Marc Sorenson, EdD, Author of Embrace the Sun
Lymph cancers and sun exposure:
Research published in the journal Blood, demonstrated remarkable risk reduction (due to sun exposure), of cancers known as lymphoid malignancies. These are cancers of the lymph system or lymph cancers. And, they include non-Hodgkin’s Lymphoma, multiple myeloma and classical Hodgkin’s Lymphoma. All of them can be deadly. This is vital information, and I have previously written about the effect of sunlight and its protective effect on children’s’ lymph cancers. https://sunlightinstitute.org/sunlight-helps-children-to-reduce-the-risk-of-non-hodgkin-lymphoma/
First of all, the researchers measured exposure to the sun among residents in different geographic areas. Then they compared the different categories of exposures to the risk of contracting these cancers.
What were the results regarding sun exposure and lymph cancers?
As a result, it was shown that those residents living in the areas with the highest quartile (fourth) of sun exposure were impressively protected against lymph cancers. That is, when compared with those in the lowest quartile. So the overall reduction in risk was 43% reduced risk of Non-Hodgkin’s lymphoma. In addition, they had a 64% decrease in the risk of one of its subcategories, known as diffuse large B-cell lymphoma. Furthermore, the risk of another subcategory of lymph cancers, chronic lymphocytic leukemia, was reduced by 54%. Multiple myeloma was also associated with a reduced risk of 43% among those in the highest quartile of sun exposure.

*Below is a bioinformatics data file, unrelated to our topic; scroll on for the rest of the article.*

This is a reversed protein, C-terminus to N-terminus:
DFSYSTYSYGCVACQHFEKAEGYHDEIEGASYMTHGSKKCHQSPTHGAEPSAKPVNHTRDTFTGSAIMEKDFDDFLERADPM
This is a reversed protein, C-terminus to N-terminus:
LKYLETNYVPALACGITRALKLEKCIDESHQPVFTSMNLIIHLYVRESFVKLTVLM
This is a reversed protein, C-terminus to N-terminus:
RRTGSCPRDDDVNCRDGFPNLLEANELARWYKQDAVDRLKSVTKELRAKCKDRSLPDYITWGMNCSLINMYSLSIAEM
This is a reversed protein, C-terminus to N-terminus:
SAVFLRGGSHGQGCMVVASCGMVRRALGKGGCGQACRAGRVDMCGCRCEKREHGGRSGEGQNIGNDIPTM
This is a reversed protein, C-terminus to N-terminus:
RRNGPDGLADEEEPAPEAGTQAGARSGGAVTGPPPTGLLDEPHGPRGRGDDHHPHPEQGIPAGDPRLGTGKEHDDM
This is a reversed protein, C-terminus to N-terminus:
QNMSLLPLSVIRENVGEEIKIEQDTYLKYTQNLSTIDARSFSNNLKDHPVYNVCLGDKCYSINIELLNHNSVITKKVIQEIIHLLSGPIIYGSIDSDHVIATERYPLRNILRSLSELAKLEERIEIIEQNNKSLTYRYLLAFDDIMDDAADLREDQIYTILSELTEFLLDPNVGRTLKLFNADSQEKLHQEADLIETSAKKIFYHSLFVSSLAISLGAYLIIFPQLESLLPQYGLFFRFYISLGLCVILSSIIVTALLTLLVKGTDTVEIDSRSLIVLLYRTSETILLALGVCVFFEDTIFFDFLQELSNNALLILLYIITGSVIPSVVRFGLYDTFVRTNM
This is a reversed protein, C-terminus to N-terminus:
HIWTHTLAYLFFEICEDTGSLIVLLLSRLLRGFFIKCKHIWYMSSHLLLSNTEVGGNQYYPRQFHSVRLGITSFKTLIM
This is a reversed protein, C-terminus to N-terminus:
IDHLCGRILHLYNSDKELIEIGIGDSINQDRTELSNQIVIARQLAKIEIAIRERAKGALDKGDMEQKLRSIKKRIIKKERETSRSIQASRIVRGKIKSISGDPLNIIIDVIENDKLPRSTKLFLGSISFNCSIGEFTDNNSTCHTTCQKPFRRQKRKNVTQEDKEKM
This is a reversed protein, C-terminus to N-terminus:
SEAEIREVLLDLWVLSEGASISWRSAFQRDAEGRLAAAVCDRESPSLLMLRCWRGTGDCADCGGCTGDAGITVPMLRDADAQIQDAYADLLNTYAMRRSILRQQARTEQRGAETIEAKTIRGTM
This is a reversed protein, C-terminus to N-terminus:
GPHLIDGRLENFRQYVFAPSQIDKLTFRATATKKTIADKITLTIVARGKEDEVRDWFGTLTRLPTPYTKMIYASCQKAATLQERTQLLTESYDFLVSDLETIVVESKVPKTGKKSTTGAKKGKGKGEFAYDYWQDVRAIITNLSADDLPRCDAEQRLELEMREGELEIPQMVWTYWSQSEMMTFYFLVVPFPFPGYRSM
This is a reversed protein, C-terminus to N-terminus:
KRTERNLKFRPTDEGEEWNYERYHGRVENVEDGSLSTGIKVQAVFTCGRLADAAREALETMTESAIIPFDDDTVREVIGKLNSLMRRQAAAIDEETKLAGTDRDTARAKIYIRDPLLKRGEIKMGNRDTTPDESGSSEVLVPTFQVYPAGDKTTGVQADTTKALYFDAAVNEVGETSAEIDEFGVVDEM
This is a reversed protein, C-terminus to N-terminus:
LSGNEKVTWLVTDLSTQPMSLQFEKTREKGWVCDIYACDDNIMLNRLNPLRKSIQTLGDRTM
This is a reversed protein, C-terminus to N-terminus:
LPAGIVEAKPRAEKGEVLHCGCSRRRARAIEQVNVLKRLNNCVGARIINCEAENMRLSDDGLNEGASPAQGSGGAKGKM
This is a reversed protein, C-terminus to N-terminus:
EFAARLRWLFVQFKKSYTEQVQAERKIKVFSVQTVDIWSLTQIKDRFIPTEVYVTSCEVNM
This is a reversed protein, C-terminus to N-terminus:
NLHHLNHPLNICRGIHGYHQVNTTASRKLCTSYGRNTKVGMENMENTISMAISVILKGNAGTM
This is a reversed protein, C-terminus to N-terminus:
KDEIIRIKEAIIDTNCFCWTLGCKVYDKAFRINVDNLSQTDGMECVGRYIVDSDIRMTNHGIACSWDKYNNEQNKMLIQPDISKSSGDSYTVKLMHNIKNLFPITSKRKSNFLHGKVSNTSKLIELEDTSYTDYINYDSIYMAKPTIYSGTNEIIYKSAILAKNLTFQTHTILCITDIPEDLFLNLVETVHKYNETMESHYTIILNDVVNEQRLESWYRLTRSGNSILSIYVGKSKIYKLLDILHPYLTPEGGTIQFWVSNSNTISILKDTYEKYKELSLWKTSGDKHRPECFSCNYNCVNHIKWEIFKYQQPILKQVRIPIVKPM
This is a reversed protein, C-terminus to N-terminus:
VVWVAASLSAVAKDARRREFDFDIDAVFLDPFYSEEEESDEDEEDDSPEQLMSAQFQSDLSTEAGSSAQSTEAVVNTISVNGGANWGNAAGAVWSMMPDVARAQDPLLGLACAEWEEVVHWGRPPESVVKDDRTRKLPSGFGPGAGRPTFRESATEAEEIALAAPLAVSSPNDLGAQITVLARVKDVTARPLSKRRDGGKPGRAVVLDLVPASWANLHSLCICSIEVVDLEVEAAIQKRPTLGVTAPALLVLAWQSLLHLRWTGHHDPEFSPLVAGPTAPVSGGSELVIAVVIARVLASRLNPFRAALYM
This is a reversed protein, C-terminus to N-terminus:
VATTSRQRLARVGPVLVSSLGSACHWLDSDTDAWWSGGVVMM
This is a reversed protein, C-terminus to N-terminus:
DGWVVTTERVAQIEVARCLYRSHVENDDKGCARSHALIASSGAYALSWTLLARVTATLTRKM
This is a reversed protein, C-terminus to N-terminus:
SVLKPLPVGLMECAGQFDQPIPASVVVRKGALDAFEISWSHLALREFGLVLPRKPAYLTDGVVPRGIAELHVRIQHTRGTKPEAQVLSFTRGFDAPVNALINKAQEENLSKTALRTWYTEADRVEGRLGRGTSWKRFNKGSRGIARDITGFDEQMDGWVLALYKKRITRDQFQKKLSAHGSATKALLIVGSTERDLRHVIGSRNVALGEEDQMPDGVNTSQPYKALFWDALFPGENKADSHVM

Especially relevant was the fact that dietary vitamin D was not associated with the risk of lymph cancers.
The researchers stated, “These results support a protective effect of routine residential [sun exposure] against lymphomagenesis [lymph cancer production] through mechanisms possibly independent of vitamin D.”
What is the salient finding of this lymph cancer research and other sunlight/vitamin D/cancer research?
Most noteworthy, in perusing the research of sunlight and disease, I noted that vitamin D was effective for some diseases. Yet, I also noted it was only minimally effective, or ineffective, for others like lymph cancer. Also, it became obvious that exposure to the sun or other sources (sunlamps) was usually profoundly effective.
So should sunlight research on lymph cancer and other cancers focus on vitamin D?
So rather than focus on vitamin D as the only photoproduct of sun exposure, the authors should have examined the big picture. In other words, the holistic sun. Thus, many of these studies should have mentioned the effect of sun exposure on vasodilation, mediated by the skin’s production of nitric oxide. Also, they could have discussed the influence of sun exposure on the production of beneficial serotonin, dopamine, BDNF and endorphin. Vitamin D is an exceptionally important photoproduct of sun exposure, but it is not the only photoproduct. Thus, I predict that a new field of research, regarding other photoproducts of sun exposure, will soon emerge. And, it will provide impressive new knowledge regarding the life-and-health-giving benefits of our most precious friend, the sun.
The takeaway for sunlight and lymph cancer:
In conclusion, these findings are doubly important. They indicate sun exposure has protective effects against lymph cancers independent of vitamin D. This is also true of other cancers we have discussed or will discuss in other blogs. It is probably also true that vitamin D produced through sun exposure is superior to that obtained through food or supplements. Thus, it appears that “Mother Nature knows best.” It seems like the sun’s rays, one of God’s greatest gifts, should not be ignored as powerful therapeutic and preventive therapy.
Read this book:
For more information on the influence of sunlight on lymph cancer, and other destructive diseases, read the book Embrace the Sun, by Sorenson and Grant.
Happy sunning, and do not burn.